France says family remains committed to NASCAR

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France says family remains committed to NASCAR


France says family remains committed to NASCAR


The France family is “focused on growing and managing NASCAR” says chairman Brian France.

France made a surprise call to the SiriusXM NASCAR Radio show Tradin’ Paint Wednesday afternoon, and among the topics he was asked about was the May report that a stake in the sport could be sold.

“There’s nothing to report on that,” said France. “Rumors are always interesting, but they’re seldom right. The France family is locked and loaded in our dedication to NASCAR.”

Reuters reported that the France family was working with Goldman Sachs to identify any potential deals. Little detail was included as to what a potential sale would include. France’s comments are the first from within the sport on the topic, after a statement from the communications department said at the time of the report there was nothing to add.

The Reuters report came just weeks after NASCAR announced they had acquired the ARCA Racing Series.

Here are some other comments France made during his radio appearance.

Asked what he thought about the contact between Kevin Harvick and Kyle Busch at New Hampshire:

“The same thing I thought with Kyle Busch and Kyle Larson [a few weeks] before, it’s part of NASCAR. Late in the race you’re going to have some contact, that’s part of it. … But is there bump-and-runs and bumping and charging? Of course. That’s what we’re about. We celebrate that. We don’t shy away from that. That’s the difference between us and probably every other motorsport, they kind of cringe a little bit. We kind of like that. Obviously limits and we’ve always said that, there’s no question about that. What we’ve seen two out of the last [four] weeks is great. We love it.”

Where is NASCAR concentrating most right now?

“The most important thing is satisfying all of our stakeholders, and there are obviously numerous ones, at the same time. But that’s not different from any challenge any commissioner or somebody that’s running a league has. That’s always the challenge to balance those interests in a way that are reasonable and fair for everybody and, at the same time, creates results of good competition for the sport… It’s balancing the stakeholders’ interests, and it changes all the time and it’s difficult, but that’s what we do.”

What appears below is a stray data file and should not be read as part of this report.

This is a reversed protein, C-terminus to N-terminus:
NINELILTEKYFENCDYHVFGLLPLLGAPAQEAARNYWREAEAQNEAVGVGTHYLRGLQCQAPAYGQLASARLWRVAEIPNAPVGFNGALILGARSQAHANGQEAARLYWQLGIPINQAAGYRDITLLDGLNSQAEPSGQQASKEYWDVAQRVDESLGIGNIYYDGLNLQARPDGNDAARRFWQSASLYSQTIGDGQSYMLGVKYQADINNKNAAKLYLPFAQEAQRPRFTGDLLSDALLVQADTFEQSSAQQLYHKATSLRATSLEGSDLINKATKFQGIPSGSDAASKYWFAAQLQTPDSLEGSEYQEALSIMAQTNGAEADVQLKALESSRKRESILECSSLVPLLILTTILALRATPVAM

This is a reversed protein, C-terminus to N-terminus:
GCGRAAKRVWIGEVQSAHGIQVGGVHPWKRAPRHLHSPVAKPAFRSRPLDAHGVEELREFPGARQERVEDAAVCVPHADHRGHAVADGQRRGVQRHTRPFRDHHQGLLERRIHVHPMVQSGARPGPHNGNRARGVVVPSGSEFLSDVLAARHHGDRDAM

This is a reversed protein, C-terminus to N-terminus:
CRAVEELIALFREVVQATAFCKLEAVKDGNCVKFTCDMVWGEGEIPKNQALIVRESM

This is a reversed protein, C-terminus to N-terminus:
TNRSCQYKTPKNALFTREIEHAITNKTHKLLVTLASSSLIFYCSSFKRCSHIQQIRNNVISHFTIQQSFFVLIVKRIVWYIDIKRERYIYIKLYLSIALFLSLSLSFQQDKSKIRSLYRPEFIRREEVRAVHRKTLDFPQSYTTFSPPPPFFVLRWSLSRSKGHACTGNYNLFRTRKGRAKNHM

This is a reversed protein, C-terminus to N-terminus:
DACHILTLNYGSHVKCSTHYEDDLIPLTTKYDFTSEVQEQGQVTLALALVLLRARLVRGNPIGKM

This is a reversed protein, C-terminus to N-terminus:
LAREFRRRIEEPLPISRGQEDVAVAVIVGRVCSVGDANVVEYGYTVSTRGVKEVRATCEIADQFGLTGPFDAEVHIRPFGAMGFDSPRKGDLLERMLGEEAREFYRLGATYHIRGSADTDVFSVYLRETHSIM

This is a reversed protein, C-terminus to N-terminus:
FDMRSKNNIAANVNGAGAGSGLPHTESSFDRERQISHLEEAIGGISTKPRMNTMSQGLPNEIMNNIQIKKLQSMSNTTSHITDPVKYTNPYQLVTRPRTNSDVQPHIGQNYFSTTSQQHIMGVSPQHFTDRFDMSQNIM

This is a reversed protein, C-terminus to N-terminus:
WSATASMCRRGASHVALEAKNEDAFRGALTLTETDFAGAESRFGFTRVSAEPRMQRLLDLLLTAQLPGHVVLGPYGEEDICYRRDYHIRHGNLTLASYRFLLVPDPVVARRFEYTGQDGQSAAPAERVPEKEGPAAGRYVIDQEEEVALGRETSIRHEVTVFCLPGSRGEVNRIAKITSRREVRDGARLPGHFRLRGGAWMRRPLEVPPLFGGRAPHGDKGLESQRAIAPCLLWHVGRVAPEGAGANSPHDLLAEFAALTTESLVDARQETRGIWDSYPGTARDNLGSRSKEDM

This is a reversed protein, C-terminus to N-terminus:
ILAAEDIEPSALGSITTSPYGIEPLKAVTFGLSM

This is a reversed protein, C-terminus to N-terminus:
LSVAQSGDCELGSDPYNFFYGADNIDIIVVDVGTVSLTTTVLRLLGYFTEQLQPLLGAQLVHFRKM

Do young drivers need to win more for the sport to grow?

“I think for their interests, never mind the sport’s interests, if you’re Chase Elliott, you’re thinking about posting that win. If you’re Kyle Larson, you want to get more wins. Winning is everything in sports. So, there’s no question about it that if they want to make their mark over time, they have to compete at a high level No. 1 and then win No. 2. And it’s a close tie with how that’s done. In the meantime, dynasties or competitive things like the year Harvick’s having, pretty impressive. Those are good things, too. You take them both at the same time.

“The first thing I tell a young driver, ‘Don’t be happy to be here because you’re here for a reason because you’re really good. Now convert that into high competitive finishes and ultimately wins and be here for a long time.’ If you can’t win, you can’t be here for a long time. They understand that.”

Any chance he’ll be calling Tony Stewart for a Xfinity or Cup race on dirt?

“Probably not going to have that phone call anytime soon, the schedule is pretty full. But he’s doing a great job running Eldora and other things he’s doing, and the dirt track stuff. So, good for him.”